Andy Rooney, the rumpled writer whose weekly riffs about the absurdities of everyday life made him one of television's longest-running commentators, died Friday night, just weeks after his farewell broadcast on "60 Minutes." He was 92.
He died from complications following a minor surgery, according to a news release from CBS News.
"It's a sad day for journalism and the legions who adored and admired Andy Rooney's candor, wit and perspective. Our thoughts are with Brian, Emily and the entire Rooney family," said ABC News President Ben Sherwood in a statement today.
Rooney presented his first commentary on "60 Minutes" in 1978 and he became a weekly fixture the following year when he assumed his perch at the end of the broadcast.
It would be a remarkable run. By the end of Rooney's final appearance Sunday, Oct. 2, he had presented 1,097 original essays and had worked for CBS for 62 years.
"One day about 10 years ago the door to my office opened and who walked in but Bill Gates. … Seemed like a nice guy and has done more with his money than most billionaires. But that's as far as I want to go being kind to Bill Gates," Rooney said in one of his classic essays.
"I had one typewriter for 50 years, but I have bought seven computers in six years. I suppose that's why Bill Gates is rich, and Underwood is out of business."
In a 2008 commentary, Rooney marveled at the flood of Christmas catalogues stuffing his mailbox. "This is a Sears catalogue. Sears, whatever happened to Roebuck? You never hear Sears, Roebuck anymore. Call if you're out there, Roebuck," he deadpanned.
In one of his final appearances, Rooney kvetched about changes in pop music. "If I am so 'average American,' how come that I have never heard of most of the musical groups that millions of others Americans apparently are listening to," he said.
"The singers I know have been replaced by singers like Justin Bieber, Lady Gaga and Usher. I mean, who?
Andrew Aitken "Andy" Rooney was born in Albany, N.Y. in 1919. In 1941, while attending Colgate University, he was drafted into the Army, leading to one of Rooney's formative experiences, covering World War II for the "Stars and Stripes" newspaper, what he called "the single luckiest thing that ever happened to me."
"I hate to say it, but I had a great time in World War II," he once said.
While in London, he met two men who would go on to iconic success at CBS, Walter Cronkite and Don Hewitt. Rooney followed them to CBS in 1949 as a writer for "Arthur Godfrey's Talent Scouts" and then "The Garry Moore Show." He also began writing for CBS News, for such programs as "The Twentieth Century" and "The Morning Show with Will Rogers, Jr."
In 1962, Rooney began a long collaboration with the correspondent Harry Reasoner, writing and producing a series of Reasoner's CBS News specials.
Rooney won the first of his four Emmy Awards in 1968, for writing an installment of the CBS News series, "Of Black America." That same year, he also joined the staff of a new program helmed by his old friend Hewitt: "60 Minutes."
At first, Rooney worked as a producer on the broadcast with no thought, he would later claim, of appearing on the air himself. But in that initial season, he appeared in silhouette with a "60 Minutes" senior producer for an end-of-the broadcast segment called "Ipso and Facto."
"It was one of many experiments … Hewitt tried as an end for the program," according to Rooney's official CBS News biography.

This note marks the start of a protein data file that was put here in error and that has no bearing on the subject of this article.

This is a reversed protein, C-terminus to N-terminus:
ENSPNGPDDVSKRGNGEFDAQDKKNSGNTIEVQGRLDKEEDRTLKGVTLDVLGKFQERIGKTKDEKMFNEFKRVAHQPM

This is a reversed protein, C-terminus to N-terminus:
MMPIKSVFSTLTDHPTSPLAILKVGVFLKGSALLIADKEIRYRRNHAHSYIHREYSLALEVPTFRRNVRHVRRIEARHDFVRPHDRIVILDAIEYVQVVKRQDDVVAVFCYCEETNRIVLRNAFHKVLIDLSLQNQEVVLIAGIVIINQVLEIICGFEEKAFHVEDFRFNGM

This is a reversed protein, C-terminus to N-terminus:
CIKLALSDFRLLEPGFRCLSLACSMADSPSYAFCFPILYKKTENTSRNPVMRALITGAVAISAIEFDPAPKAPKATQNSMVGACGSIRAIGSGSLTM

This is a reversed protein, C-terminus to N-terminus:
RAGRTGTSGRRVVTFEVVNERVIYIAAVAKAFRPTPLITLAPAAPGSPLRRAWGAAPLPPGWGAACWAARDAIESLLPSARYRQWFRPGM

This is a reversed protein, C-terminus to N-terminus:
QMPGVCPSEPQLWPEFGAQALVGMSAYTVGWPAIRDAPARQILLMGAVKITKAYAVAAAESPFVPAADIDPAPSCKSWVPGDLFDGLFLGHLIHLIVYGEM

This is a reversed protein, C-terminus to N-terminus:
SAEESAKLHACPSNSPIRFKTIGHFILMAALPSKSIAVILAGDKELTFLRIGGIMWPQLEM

Hewitt eventually settled on a point-counterpoint segment that featured the liberal Shana Alexander and the conservative James J. Kilpatrick presenting dueling opinions. After having Rooney deliver some commentaries in 1978, Hewitt gave him the end-of-the-show slot full time beginning in the fall of 1979.
Through the years, television changed, but Rooney did not. He was the crusty uncle, and then the cranky grandfather, serving up wry slices of life. Week after week, year after year, Rooney taped his appearances while sitting behind his desk in his book-lined office. Visually appealing, it was not. For Rooney, the words were what mattered.
But those words sometimes got him in trouble.
In 1990, Rooney was given a three-month suspension by CBS for remarks that many considered offensive. They included a commentary in 1989, when the AIDS epidemic raged, in which Rooney lumped in "homosexual unions" with smoking and drinking as "self induced" ills that "lead quite often to pre-mature death."
So many viewers objected to the suspension -- CBS was flooded with thousands of letters and telephone calls -- the network reinstated Rooney after just one month.
Rooney authored 16 books, including Air Gunner; the Story of the Stars and Stripes, The Fortunes of War, A Few Minutes with Andy Rooney, and most recently, in 2009, Andy Rooney: 60 Years of Wisdom and Wit.
A weekly newspaper column, which he beginning in 1979, was recognized in 2003 by the National Society of Newspaper Columnists with its Ernie Pyle Lifetime Achievement Award.
Rooney and his wife, Marguerite, were married for 62 years before her death, in 2009. They had four children, including Emily Rooney, a former executive producer of ABC's World News Tonight, and Brian Rooney, a former ABC correspondent.
In his final broadcast, Rooney spoke -- in his typically prickly style -- of his relationship with his audience. "I spent my first 50 years trying to become known as a writer and the next 30 trying to avoid being famous," he said. "I walk down the street or go to a football game and people shout, 'Hey Andy." I hate that."
Still, he allowed a moment of warmth and gratitude. "All this time I've been paid to say what is on my mind in television," he said. "You don't get any luckier than that."